Active Standard ASTM E45 Developed by Subcommittee: E04.09
Book of Standards Volume: 03.01
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Significance and Use
4.1 These test methods cover four macroscopic and five microscopic test methods (manual and image analysis) for describing the inclusion content of steel and procedures for expressing test results.
4.2 Inclusions are characterized by size, shape, concentration, and distribution rather than chemical composition. Although compositions are not identified, Microscopic methods place inclusions into one of several composition-related categories (sulfides, oxides, and silicates—the last as a type of oxide). Paragraph describes a metallographic technique to facilitate inclusion discrimination. Only those inclusions present at the test surface can be detected.
4.3 The macroscopic test methods evaluate larger surface areas than microscopic test methods and because examination is visual or at low magnifications, these methods are best suited for detecting larger inclusions. Macroscopic methods are not suitable for detecting inclusions smaller than about 0.40 mm (1/64 in.) in length and the methods do not discriminate inclusions by type.
4.4 The microscopic test methods are employed to characterize inclusions that form as a result of deoxidation or due to limited solubility in solid steel (indigenous inclusions). As stated in , these microscopic test methods rate inclusion severities and types based on morphological type, that is, by size, shape, concentration, and distribution, but not specifically by composition. These inclusions are characterized by morphological type, that is, by size, shape, concentration, and distribution, but not specifically by composition. The microscopic methods are not intended for assessing the content of exogenous inclusions (those from entrapped slag or refractories). In case of a dispute whether an inclusion is indigenous or exogenous, microanalytical techniques such as energy dispersive X-ray spectroscopy (EDS) may be used to aid in determining the nature of the inclusion. However, experience and knowledge of the casting process and production materials, such as deoxidation, desulfurization, and inclusion shape control additives as well as refractory and furnace liner compositions must be employed with the microanalytical results to determine if an inclusion is indigenous or exogenous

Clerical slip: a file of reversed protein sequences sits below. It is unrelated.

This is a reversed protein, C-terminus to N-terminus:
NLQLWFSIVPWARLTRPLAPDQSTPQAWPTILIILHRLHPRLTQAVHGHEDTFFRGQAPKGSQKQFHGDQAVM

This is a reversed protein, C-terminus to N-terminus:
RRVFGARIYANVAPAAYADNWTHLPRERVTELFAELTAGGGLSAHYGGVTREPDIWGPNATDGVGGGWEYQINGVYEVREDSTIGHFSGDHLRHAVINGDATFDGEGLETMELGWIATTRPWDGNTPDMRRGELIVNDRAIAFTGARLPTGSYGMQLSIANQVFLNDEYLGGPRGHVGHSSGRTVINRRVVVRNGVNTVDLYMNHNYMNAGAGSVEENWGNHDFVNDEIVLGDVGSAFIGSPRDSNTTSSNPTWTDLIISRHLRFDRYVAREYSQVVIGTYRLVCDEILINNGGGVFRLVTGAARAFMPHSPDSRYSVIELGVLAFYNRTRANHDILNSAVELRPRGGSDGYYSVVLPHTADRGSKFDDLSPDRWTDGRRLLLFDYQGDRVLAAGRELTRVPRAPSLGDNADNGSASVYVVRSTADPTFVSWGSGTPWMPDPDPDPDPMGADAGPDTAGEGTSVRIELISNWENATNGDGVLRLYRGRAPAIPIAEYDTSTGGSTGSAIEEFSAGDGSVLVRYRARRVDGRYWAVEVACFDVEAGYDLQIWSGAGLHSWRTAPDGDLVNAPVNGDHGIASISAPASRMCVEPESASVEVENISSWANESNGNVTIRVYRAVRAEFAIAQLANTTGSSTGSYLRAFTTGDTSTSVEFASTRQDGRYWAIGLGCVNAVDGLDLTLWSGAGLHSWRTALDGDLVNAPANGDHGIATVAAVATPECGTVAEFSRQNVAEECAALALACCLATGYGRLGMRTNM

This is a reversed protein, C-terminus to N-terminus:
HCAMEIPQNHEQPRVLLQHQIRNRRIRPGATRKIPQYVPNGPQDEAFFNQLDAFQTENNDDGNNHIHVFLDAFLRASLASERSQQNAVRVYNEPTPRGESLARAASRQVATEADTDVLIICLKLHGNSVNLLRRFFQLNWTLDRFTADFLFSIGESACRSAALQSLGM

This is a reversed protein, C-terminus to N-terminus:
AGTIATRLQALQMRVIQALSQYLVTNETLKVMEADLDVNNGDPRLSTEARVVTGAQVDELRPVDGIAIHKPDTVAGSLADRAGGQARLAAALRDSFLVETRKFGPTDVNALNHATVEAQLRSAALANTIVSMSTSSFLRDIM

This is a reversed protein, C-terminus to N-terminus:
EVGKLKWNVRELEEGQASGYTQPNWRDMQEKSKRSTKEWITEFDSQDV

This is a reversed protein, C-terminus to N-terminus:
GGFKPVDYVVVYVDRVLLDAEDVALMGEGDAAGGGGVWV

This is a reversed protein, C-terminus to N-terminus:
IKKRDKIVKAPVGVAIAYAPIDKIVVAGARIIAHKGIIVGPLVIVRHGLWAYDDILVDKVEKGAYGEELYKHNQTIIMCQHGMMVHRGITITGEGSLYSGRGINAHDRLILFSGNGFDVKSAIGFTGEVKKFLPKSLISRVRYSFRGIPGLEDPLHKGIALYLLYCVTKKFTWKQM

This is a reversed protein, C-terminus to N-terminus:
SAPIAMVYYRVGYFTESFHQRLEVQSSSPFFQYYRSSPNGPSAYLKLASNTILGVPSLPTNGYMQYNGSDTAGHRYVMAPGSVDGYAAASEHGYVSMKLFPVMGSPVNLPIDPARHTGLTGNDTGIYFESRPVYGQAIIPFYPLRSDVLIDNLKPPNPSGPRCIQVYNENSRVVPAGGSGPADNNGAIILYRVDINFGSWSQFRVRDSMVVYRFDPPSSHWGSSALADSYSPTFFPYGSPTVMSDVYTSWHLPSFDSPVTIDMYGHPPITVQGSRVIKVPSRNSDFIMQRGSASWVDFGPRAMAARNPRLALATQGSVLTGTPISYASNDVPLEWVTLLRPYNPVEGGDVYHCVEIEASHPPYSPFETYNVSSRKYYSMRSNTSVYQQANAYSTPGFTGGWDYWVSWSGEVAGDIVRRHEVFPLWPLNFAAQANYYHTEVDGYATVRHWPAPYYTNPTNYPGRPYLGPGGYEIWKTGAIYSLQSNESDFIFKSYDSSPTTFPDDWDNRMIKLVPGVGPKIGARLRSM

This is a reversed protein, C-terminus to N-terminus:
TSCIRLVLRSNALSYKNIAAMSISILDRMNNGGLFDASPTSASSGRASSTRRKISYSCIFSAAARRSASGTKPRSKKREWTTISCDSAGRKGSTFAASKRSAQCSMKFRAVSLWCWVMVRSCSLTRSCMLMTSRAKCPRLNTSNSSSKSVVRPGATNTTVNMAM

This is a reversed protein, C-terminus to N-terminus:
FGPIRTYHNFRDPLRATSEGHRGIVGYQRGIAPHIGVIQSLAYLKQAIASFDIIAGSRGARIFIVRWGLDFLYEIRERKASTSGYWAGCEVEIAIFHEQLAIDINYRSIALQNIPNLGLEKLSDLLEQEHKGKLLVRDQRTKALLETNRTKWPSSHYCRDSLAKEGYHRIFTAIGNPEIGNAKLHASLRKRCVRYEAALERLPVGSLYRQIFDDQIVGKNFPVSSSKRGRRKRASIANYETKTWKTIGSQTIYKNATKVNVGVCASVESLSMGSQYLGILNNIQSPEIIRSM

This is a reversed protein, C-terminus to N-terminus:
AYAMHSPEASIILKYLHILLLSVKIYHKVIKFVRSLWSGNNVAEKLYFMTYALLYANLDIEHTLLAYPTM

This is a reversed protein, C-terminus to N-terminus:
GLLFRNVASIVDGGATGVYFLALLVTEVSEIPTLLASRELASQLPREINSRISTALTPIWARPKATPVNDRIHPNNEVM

4.5 Because the inclusion population within a given lot of steel varies with position, the lot must be statistically sampled in order to assess its inclusion content. The degree of sampling must be adequate for the lot size and its specific characteristics. Materials with very low inclusion contents may be more accurately rated by automatic image analysis, which permits more precise microscopic ratings.
4.6 Results of macroscopic and microscopic test methods may be used to qualify material for shipment, but these test methods do not provide guidelines for acceptance or rejection purposes. Qualification criteria for assessing the data developed by these methods can be found in ASTM product standards or may be described by purchaser-producer agreements. By agreements between producer and purchaser, these test methods may be modified to count only certain inclusion types and thicknesses, or only those inclusions above a certain severity level, or both. Also, by agreement, qualitative practices may be used where only the highest severity ratings for each inclusion type and thickness are defined or the number of fields containing these highest severity ratings are tabulated.
4.7 These test methods are intended for use on wrought metallic structures. While a minimum level of deformation is not specified, the test methods are not suitable for use on cast structures or on lightly worked structures.
4.8 Guidelines are provided to rate inclusions in steels treated with rare earth additions or calcium-bearing compounds. When such steels are evaluated, the test report should describe the nature of the inclusions rated according to each inclusion category (A, B, C, D).
4.9 In addition to the Test Methods JK ratings, basic (such as used in Practice ) stereological measurements (for example, the volume fraction of sulfides and oxides, the number of sulfides or oxides per square millimeter, the spacing between inclusions, and so forth) may be separately determined and added to the test report, if desired for additional information. This practice, however, does not address the measurement of such parameters.